• Cristina Kirchner is hardly the one to exercise moral superiority over the British by accusing them of "imperialistic tendencies," after the Argentines started the Falklands War in 1982 by landing troops on territory that has been British continuously since 1833. Her time would be better spent reigning in inflation, rather than following her populist tendencies and printing money. Her charge of Western "imperialism" has about as much validity as does that of Hugo Chavez and Daniel Ortega. Great company!

  • Torpey: Support the Libyans but Don't Arm Them!
    • William H. Barkell 04/02/2011 at 4:52 pm

      Please read my post carefully. I was responding to your statement about Arab states having once been "colonized by the Western Powers," while completely ignoring the more than four centuries of imperial rule under a Muslim Power, namely the Ottoman Empire. That Turkey is not dropping bombs and missiles today has nothing to do with my response to your original statement.

    • "who were once colonized by the Western Powers"???!!! How about the entire Near East, including all of the Arab World, that for more than 400 years was colonized by the Muslim Ottoman Empire? This was a Muslim--not Western--empire that kept the Arabs from advancing at all. Compared to the four centuries of Ottoman Muslim imperial rule, the Western Empire was short-lived, indeed. The Ottoman Muslim Empire, more than anything else, held back the modernization of the Arab Near East.

    • William H. Barkell 04/01/2011 at 9:51 pm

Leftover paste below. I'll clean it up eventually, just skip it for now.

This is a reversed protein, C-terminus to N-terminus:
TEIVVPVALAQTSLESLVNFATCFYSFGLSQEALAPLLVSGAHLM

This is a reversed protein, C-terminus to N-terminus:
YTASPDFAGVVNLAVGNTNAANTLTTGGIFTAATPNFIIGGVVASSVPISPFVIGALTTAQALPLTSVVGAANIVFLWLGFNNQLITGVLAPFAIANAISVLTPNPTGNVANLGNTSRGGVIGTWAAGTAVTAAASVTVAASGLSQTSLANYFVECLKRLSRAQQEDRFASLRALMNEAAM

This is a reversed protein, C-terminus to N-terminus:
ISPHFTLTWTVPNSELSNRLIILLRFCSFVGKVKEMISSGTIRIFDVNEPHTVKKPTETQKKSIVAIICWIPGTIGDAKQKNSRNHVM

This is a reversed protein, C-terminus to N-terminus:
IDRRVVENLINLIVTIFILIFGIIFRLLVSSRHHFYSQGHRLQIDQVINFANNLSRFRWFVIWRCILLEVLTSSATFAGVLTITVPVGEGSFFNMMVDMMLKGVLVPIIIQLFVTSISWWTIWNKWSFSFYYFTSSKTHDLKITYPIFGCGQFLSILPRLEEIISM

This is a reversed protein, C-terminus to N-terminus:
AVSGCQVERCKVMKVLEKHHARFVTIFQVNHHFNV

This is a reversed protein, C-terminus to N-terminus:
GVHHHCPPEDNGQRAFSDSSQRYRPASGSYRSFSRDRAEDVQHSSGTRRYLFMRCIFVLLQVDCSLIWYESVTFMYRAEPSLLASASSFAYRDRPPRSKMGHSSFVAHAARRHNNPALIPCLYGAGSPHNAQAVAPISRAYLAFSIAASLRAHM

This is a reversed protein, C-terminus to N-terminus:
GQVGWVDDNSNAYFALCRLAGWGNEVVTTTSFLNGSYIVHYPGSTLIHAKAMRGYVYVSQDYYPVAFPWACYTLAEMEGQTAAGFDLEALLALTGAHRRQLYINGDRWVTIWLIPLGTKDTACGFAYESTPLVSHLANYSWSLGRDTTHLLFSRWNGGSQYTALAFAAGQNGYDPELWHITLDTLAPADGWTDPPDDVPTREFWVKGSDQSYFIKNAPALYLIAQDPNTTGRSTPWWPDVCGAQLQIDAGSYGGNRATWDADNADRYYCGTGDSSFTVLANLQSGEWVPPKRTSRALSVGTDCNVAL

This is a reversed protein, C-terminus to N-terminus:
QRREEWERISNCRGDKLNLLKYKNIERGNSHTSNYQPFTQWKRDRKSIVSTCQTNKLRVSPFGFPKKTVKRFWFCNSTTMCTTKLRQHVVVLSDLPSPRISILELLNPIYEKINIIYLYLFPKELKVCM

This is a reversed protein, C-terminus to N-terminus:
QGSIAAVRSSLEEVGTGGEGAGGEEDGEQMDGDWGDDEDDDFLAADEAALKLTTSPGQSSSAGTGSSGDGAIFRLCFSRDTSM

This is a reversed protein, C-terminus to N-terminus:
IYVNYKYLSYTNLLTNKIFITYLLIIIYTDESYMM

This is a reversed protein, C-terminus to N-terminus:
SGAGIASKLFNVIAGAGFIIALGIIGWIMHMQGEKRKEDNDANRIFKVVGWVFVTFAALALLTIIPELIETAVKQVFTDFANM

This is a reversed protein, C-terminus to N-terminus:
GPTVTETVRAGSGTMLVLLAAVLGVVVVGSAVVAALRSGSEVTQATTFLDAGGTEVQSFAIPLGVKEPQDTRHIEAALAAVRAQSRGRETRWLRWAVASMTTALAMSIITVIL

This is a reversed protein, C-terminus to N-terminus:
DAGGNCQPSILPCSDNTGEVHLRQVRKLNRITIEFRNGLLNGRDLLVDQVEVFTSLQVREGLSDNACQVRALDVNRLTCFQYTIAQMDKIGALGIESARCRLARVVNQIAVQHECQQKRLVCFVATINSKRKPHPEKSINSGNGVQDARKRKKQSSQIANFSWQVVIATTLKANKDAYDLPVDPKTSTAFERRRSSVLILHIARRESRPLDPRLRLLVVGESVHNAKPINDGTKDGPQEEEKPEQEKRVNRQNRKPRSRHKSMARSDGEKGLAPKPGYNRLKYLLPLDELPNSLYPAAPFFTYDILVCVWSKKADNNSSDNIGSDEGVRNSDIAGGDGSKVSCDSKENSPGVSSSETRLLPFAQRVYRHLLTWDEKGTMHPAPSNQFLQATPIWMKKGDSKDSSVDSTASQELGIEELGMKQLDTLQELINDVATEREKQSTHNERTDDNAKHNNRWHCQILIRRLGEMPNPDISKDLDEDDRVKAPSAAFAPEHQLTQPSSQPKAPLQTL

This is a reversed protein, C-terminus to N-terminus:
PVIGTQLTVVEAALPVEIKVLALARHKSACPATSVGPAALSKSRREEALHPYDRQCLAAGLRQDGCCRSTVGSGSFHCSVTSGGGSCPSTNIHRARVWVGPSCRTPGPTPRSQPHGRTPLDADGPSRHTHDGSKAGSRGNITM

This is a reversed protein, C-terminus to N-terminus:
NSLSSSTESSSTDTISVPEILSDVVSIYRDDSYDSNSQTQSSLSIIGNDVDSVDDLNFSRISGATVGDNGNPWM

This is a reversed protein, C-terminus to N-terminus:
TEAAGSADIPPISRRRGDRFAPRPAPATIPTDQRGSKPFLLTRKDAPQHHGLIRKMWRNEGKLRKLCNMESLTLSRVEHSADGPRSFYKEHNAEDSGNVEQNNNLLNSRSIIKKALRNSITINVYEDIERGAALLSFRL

How correct you are! That would suggest that there was a much more moderate government in place when the U.S. had a base in Libya. Perhaps the U.S. was not the ogre it is portrayed to be. Now that is an interesting thought, is it not?

    • Your observation: "We know practically nothing about who the rebels are and what they may ultimately want." is spot-on. We have no idea who the rebels are and what they represent. We have no idea what their leaders' agenda is.

      There is reason to be wary of at least a segment of the rebel leadership. Various reports indicate that one of the rebel leaders, Abdel-Hakim Al-Hasidi, went to Afghanistan in 2002 to fight against the “foreign invasion,” as he called it, i.e. against U.S. forces. Moreover, a 2007 report published by the Combating Terrorism Center at the U.S. Military Academy at West Point, based on biographical information on jihadists seized in raids in Iraq, revealed that Libya contributed 19 percent of the foreign fighters in Iraq, second only to Saudi Arabia in absolute numbers, and in per capita terms, number one.

      As you point out, arming the jihadists in Afghanistan in the 1980s to defeat the Soviet Union seemed appropriate then. Little did we know at the time the deadly blow-back that would follow. While Libya is not Afghanistan, it is similar in that, once again, there are voices calling for arming the opposition to a regime we don't like, an opposition about whom we know nothing. One would hope that our ignorance about whom we were dealing with in Afghanistan and their ultimate goals would lead us to be a bit more cautious about throwing our lot in with the Libyan rebels, whose ultimate goals are equally opaque. If they gain power and turn out to have an anti-American, anti-Western agenda, it would be a sad irony if we, in large part, put them there.

  • Answer to Glenn Greenwald
    • Whether or not Iraq was an illegal war is open for debate. If you think it was illegal because it lacked UNSC authorization, then I must assume you thought the 1999 war against Serbia equally illegal, as it, too, lacked UNSC authorization.

      I certainly agree that the "Libya intervention" (really a war to dislodge Gaddafi) is legal, both in terms of UNSC Resolution 1973 and President Obama's adherence to the 1973 War Powers Resolution. Nevertheless, it is no more a "War of Necessity" than was Serbia or Iraq. There is no compelling U.S. interest to intervene in Libya. The United States has no obligation to "forestall a threat to democratization in Tunisia and Egypt." Nor does it have an obligation to "allow Libyans to have a normal life." Noble goals these may be, but they are neither obligations nor claims on U.S. treasure that go beyond one's own subjective viewpoint.